Gustav Metzger: 1926-2017
Published: 3 March 2017 at 10:26
Anglia Ruskin honorary and celebrated alumnus was pioneer of auto-destructive art
Gustav Metzger, artist, political activist and celebrated alumnus of Cambridge School of Art at Anglia Ruskin University, has died at the age of 90.
Born in Nuremberg in 1926 to Polish-Jewish parents, Metzger escaped Germany in 1939 - as part of the Kindertransport initiative to rescue Jewish children from the Nazis. The young Metzger spent the war years in Britain, later attending the Cambridge School of Art
, and in 1948 going back to mainland Europe to study at the Royal Academy of Fine Arts in Antwerp. Yet his experiences in pre-war Germany remained with him, shaping his creative direction for the rest of his life.
In 1960, Metzger joined “The Committee of 100” – a high-profile peace movement whose members promoted the use of mass, non-violent resistance to spread their anti-war message. And it was around this time that he began experimenting with what later became known as ‘auto-destructive art’. By spraying acid onto nylon sheets, Metzger was able to create rapidly changing shapes and images, as the material dissolved to reveal the cityscape beyond.
Metzger’s auto-destructive art was inherently political, carrying anti-capitalist and anti-consumerist messages. It highlighted the perceived negative impact of technology on mankind, and demonstrated the self-destructive nature of human society.
In 1969, Metzger became editor of the London-based Computer Art Society's journal, Page, shifting the journal’s focus towards a critique of science and technology.
In the 1970s, he became disillusioned with the art world, specifically with the exploitative nature of commercial galleries, and he famously held an art strike from 1977 to 1980, during which time he refused to produce, sell, exhibit or collaborate with “any part of the publicity machinery of the art world”.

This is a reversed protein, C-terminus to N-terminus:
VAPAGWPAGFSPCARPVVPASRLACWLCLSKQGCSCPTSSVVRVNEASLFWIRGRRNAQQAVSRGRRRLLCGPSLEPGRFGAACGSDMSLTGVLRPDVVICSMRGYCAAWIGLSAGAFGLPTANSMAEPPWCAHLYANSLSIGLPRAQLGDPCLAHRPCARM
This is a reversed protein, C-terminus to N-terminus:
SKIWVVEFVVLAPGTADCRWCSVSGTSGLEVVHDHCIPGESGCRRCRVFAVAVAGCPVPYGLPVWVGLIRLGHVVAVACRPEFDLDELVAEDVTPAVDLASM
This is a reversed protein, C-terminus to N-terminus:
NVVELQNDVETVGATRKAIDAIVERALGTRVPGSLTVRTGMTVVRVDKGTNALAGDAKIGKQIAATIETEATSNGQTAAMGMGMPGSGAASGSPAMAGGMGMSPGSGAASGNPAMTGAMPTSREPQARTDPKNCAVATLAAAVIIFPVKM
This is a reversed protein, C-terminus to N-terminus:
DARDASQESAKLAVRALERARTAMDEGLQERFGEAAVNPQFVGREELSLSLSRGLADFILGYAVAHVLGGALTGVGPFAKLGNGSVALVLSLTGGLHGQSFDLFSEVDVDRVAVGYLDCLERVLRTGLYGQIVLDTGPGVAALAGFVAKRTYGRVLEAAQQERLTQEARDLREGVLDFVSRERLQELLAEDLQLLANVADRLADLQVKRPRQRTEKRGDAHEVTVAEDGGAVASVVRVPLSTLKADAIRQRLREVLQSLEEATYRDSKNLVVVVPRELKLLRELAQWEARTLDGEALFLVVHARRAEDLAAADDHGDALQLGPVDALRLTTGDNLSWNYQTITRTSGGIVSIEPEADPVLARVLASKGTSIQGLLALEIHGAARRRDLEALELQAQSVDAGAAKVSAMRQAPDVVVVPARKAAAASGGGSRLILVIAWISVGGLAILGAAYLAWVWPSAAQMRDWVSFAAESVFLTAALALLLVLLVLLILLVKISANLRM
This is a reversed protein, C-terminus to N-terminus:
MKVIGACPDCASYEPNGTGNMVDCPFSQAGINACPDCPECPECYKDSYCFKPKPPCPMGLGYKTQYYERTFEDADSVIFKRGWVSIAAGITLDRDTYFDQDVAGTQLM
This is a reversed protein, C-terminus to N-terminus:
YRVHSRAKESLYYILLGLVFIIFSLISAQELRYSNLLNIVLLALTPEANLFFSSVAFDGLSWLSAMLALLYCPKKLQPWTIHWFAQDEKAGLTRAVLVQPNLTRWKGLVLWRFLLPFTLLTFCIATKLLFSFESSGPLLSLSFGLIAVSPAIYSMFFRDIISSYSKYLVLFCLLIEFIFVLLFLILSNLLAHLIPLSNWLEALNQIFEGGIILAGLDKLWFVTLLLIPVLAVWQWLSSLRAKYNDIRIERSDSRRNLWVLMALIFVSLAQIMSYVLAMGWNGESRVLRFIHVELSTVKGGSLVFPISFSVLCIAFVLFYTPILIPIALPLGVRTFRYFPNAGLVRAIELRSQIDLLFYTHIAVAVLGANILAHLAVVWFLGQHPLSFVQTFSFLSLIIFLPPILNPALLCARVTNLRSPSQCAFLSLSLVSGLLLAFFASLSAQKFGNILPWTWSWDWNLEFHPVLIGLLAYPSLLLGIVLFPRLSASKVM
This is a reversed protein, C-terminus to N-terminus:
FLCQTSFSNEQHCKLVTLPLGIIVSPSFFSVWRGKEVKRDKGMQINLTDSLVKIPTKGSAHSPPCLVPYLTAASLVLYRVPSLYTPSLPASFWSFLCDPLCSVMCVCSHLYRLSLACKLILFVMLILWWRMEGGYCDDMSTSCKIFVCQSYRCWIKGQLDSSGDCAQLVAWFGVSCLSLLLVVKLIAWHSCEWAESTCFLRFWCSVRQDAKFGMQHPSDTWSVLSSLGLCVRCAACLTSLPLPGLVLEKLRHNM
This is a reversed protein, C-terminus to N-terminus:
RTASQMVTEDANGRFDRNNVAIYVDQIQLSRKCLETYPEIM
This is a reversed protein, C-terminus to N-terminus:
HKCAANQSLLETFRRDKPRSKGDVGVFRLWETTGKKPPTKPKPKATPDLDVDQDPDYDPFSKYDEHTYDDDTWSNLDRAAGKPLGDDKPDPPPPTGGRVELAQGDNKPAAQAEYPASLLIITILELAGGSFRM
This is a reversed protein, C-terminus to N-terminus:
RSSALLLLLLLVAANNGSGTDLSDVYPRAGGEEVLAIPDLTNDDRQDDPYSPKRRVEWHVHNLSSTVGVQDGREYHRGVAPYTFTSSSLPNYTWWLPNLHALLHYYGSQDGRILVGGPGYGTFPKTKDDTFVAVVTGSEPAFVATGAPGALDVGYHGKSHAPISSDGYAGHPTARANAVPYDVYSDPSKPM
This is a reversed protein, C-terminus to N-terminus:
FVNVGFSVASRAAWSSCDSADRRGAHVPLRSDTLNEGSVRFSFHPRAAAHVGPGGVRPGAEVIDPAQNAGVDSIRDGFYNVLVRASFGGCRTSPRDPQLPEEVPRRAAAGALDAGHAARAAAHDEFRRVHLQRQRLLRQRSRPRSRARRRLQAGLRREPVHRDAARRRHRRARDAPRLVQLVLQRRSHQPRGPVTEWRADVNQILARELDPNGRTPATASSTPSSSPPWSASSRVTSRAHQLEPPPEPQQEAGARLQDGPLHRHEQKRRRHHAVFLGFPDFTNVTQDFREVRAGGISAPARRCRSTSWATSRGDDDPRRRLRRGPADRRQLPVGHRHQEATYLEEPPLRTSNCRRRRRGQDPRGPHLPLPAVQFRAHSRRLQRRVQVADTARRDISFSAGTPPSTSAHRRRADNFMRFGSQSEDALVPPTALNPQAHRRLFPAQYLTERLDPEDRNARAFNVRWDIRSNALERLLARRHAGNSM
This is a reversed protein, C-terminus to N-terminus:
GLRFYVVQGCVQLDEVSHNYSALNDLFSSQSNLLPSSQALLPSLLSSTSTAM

After returning to work in 1980, Metzger continued to create and exhibit around the world. In 2009, the Serpentine Gallery in London featured the most extensive exhibition of his work in the UK.
In 2012, Metzger’s collaborative project Null Object was shown at The Ruskin Gallery, in Anglia Ruskin University. In 2014, an exhibition of his work was held at Kettle’s Yard. Tate Britain recently devoted an entire room to his work, and Tate Modern is currently showing Liquid Crystal Environment.
Gustav Metzger was awarded an Honorary Doctorate by Anglia Ruskin University in 2016, in recognition of a lifetime of thought-provoking and challenging work. In his acceptance speech, he spoke warmly of his time in Cambridge:
“Over the years Cambridge has remained a place of inspiration for me.
So I wish to thank Cambridge School of Art and Anglia Ruskin for honouring me with this award”.
, Head of Cambridge School of Art, said:
“Gustav Metzger was a great friend of Cambridge School of Art. His work is an inspiration for students and artists around the World, but particularly those who work and study here, as they aspire to live up to his example - challenging received ideas and producing work of artistic quality”.